The World Economic Forum (WEF), meeting this week in Davos, Switzerland, is the biggest annual gathering of influential thinkers and leaders from the worlds of business, politics, media and civil society. World Wildlife Fund (WWF) Director General Jim Leape explains why WWF is there.
What are the main environmental issues on your mind going into this year’s World Economic Forum in Davos?
There is an ever greater need for a sustainable approach to business—especially regarding resource use, in a world of rapidly increasing consumption. Humanity is already using the equivalent of over 1.5 planets—yet for life we all rely on clean air and healthy freshwater resources, abundant forests and thriving natural ecosystems.
WWF is active in preserving freshwater systems, ocean life and forests; encouraging the use and development of renewable energy; reducing the impact on natural resources of major commodity supply chains like paper, palm oil and soy; and generally lightening humanity’s footprint on the natural world. We envision a future where humans live in harmony with nature, and we partner with major players on the world stage—politicians, civil society, faith groups, labour unions, businesses and many others—in achieving that goal.
The theme of this year’s Davos event is ‘The Great Transformation: Shaping New Models," and this links closely with WWF’s vision of change that makes room for both social and environmental sustainability. We only have one planet, and a finite bank of precious natural resources. But with bold and thoughtful solutions, there is ample room for green businesses to thrive within a model of global sustainable development.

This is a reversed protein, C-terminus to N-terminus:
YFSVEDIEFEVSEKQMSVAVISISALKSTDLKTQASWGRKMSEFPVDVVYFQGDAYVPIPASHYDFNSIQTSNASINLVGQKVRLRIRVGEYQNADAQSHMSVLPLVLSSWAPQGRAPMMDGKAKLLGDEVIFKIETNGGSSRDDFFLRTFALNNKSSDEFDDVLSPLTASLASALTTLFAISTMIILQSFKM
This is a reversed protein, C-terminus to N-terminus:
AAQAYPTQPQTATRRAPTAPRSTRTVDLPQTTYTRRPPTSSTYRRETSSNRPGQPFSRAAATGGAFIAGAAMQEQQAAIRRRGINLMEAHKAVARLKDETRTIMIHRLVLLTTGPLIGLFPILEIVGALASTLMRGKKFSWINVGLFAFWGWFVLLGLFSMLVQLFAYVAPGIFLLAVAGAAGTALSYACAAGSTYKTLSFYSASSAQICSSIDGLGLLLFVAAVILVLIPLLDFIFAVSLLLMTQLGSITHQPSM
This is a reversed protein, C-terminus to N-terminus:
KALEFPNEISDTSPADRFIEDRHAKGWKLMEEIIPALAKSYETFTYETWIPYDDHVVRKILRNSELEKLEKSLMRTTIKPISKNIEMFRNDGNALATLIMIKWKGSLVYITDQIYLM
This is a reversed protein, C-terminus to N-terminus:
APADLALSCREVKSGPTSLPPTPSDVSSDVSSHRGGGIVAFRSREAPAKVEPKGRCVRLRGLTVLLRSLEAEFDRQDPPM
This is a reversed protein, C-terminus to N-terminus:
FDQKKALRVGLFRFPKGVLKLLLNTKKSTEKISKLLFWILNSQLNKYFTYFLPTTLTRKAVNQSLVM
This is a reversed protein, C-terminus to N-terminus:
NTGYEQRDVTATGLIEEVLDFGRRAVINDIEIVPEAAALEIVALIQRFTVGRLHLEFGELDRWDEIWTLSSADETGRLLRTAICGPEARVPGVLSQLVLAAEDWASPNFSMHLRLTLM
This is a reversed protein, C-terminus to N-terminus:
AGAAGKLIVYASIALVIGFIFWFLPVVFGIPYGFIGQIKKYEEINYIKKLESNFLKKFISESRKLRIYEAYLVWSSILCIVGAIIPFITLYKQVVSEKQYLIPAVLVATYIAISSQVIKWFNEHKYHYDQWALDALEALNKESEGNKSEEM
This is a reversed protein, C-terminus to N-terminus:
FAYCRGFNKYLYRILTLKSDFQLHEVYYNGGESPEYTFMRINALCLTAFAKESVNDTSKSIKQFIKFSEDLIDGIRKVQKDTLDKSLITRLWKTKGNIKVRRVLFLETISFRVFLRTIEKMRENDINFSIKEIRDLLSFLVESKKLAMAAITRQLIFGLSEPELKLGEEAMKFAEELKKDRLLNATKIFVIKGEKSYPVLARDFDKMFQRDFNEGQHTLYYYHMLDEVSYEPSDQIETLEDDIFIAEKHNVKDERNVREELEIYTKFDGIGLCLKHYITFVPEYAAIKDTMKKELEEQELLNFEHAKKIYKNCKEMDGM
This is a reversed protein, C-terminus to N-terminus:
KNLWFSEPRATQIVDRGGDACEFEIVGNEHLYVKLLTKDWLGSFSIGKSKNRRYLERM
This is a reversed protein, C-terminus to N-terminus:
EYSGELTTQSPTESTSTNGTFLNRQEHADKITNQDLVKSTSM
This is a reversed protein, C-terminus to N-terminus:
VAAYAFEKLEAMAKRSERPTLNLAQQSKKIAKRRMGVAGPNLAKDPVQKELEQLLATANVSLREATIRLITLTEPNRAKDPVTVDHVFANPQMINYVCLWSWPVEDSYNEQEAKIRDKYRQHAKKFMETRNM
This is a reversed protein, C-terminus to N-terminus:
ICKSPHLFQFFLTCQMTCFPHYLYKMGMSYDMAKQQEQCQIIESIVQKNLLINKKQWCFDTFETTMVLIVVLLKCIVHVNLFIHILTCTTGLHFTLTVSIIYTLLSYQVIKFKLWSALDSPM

In recent years, WEF has proved to be an increasingly important place to engage with companies on sustainability. Good initiatives have started to emerge regarding water, agriculture and sustainable consumption—and I look forward to see how these good intentions can become more concrete in the coming days and weeks.
The WEF event in Davos is an opportunity to catch up with business and corporate contacts. How important is WWF’s work with the private sector, and why should businesses care about the environment?
Business and industry have a massive impact on natural resources, and companies have a duty to ensure that they use those resources sustainably. We all benefit from products and services in our daily lives, but the private sector should be encouraged to conduct its business in a way that entails a minimum impact on the natural world and the ecosystems on which we all depend.
Companies that want to be competitive today and tomorrow should be concerned about sustainability. Licence to operate is being increasingly influenced by environmental and social performance—and this trend will only continue.
WWF engages with corporate partners to bring about real change on the ground—supporting responsible businesses to reduce their ecological footprint.
The next big event this year is the Rio+20 summit on sustainable development in Brazil in June. What does WWF hope will come out of that global gathering?
Two decades after the first Earth Summit in Rio de Janeiro, Brazil, this year’s Rio+20 conference is a major opportunity for the world to commit to charting a course for creating shared prosperity within the limits of this one planet. Twenty years ago the term ‘sustainable development’ came into currency, but this has still not been followed by sufficient action in making the concept a reality. Rio is an opportunity to put things back on track.
I am hopeful that Rio+20 will prove a catalyst in sparking new commitments and urging major players—including governments, businesses and others—to stretch themselves in aiming for a more sustainable approach to what they do. The WEF in Davos this week is an ideal platform to inspire governments, corporate players and others to step up and prepare the road to Rio.
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